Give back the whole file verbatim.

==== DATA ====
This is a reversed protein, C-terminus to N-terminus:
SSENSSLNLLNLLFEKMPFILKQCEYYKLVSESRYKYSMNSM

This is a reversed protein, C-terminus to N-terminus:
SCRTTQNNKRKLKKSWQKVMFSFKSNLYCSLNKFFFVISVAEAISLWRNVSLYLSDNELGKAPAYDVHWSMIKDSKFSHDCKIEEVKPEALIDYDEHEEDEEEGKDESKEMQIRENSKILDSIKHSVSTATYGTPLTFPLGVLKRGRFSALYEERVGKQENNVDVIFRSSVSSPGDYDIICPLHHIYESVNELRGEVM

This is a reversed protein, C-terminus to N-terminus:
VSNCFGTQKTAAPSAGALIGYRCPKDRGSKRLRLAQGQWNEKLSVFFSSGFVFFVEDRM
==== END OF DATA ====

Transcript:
This is a reversed protein, C-terminus to N-terminus:
SSENSSLNLLNLLFEKMPFILKQCEYYKLVSESRYKYSMNSM

This is a reversed protein, C-terminus to N-terminus:
SCRTTQNNKRKLKKSWQKVMFSFKSNLYCSLNKFFFVISVAEAISLWRNVSLYLSDNELGKAPAYDVHWSMIKDSKFSHDCKIEEVKPEALIDYDEHEEDEEEGKDESKEMQIRENSKILDSIKHSVSTATYGTPLTFPLGVLKRGRFSALYEERVGKQENNVDVIFRSSVSSPGDYDIICPLHHIYESVNELRGEVM

This is a reversed protein, C-terminus to N-terminus:
VSNCFGTQKTAAPSAGALIGYRCPKDRGSKRLRLAQGQWNEKLSVFFSSGFVFFVEDRM